0 of 3 people found the following review helpful
2.0 out of 5 stars Two Stars 5 Nov. 2015
By Amazon Customer - Published on Amazon.com
Format: Hardcover Verified Purchase
Dirty and paper cover was weary due to being in contact with wet beforehand.
1 of 1 people found the following review helpful
5.0 out of 5 stars No-brainer 5 Mar. 2012
By Simon Barrett 'Il Penseroso' - Published on Amazon.com
Good title. Comics, so-called, were never funny, except - like all literature - incidentally, but a deeply serious business; it was (is) all about the reading. If you like reading ABOUT reading you'll want this, even though there's no reference to my own top ten, to wit Mr Natural and Wonder Warthog, Dilbert, Doonesbury and Monty, and five foreigners from childhood, the burlesque villainy of Harris Tweed and PC 49 from Eagle (Tintin still tantalisingly untranslated), the grotesque doings of the adult world in Dot and Carrie, by sometime Member of Parliament JF Horrabin, the only thing of note in the Star, London's third evening newspaper; finally, Ratman and Julia - but you'll need Italian to read those. Oh, Doonesbury does get a glancing mention from Wolk. Sorry I list no women above (though Julia is pitched at a female constituency); I love you all, but right now Shary Flenniken ticks my warped box

This review has been an attempt, like Wolk's admirable tome, to convey my enthusiasm for the medium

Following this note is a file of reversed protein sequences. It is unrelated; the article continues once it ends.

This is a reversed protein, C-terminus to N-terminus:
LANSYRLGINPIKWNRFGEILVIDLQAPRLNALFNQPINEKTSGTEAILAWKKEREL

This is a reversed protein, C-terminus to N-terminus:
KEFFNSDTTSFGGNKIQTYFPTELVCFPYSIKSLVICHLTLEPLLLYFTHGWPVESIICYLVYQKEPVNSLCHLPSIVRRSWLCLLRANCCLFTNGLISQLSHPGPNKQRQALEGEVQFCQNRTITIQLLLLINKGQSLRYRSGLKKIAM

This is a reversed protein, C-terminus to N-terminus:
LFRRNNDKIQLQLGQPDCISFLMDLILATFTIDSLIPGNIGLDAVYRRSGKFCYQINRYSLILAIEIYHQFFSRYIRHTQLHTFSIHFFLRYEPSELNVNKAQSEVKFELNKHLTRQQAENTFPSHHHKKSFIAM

4 of 4 people found the following review helpful
3.0 out of 5 stars Reading (what?) comics 5 Oct. 2008
By J. Holt - Published on Amazon.com
Format: Paperback
Having read other books on comics, like "How to Read Superhero Comics and Why," I wanted to like Wolk's book more than those I've read before it. What I found most compelling about Wolk's book was his introduction where he talks about what makes comics different from other works of art is their unique deployment of metaphor. Yes, it's in that Straw Man argument (god, that is annoying, as other reviewers here suggest). What I found disappointing is that Wolk doesn't really deliver on giving us a coherent argument about that. Instead of giving us Comics, he gives us comics.

That being said, Wolk chooses some good, some bad, some interesting comics to talk about. I found his later chapters on individual authors interesting. Particularly on Starlin's Warlock, Ditko's Spider-Man and Mr. A, Sim's Cerebus, and finally Morrison's Invisibles.

You should look at the table of contents and see if Wolk writes about any comics (or creators) you have read and then pick up this book if there are enough of them. Note that Wolk will often spoil the endings of books so be careful.

Why I see Wolk failing to deliver on his promise to talk about metaphors in comics is that he spends way too much time telling us what the text in those comics mean (can't we figure a lot of this out for ourselves? -- exception: his take on Morrison's Invisibles is passionate and fairly coherent). I was hoping he'd be able to present a consistent view on the language of the comics medium (the art), and instead I got a lot of more of regurgitation of storylines (I already knew).